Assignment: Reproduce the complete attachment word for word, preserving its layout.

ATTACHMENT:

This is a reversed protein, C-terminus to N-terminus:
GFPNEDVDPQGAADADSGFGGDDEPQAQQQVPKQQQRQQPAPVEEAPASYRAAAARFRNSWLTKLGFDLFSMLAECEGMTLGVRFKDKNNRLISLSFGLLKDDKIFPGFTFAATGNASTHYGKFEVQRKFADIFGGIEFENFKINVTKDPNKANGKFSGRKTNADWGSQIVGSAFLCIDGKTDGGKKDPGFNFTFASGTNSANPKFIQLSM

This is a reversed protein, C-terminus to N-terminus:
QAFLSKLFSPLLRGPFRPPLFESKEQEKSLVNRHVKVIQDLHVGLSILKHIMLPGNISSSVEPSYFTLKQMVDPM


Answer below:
This is a reversed protein, C-terminus to N-terminus:
GFPNEDVDPQGAADADSGFGGDDEPQAQQQVPKQQQRQQPAPVEEAPASYRAAAARFRNSWLTKLGFDLFSMLAECEGMTLGVRFKDKNNRLISLSFGLLKDDKIFPGFTFAATGNASTHYGKFEVQRKFADIFGGIEFENFKINVTKDPNKANGKFSGRKTNADWGSQIVGSAFLCIDGKTDGGKKDPGFNFTFASGTNSANPKFIQLSM

This is a reversed protein, C-terminus to N-terminus:
QAFLSKLFSPLLRGPFRPPLFESKEQEKSLVNRHVKVIQDLHVGLSILKHIMLPGNISSSVEPSYFTLKQMVDPM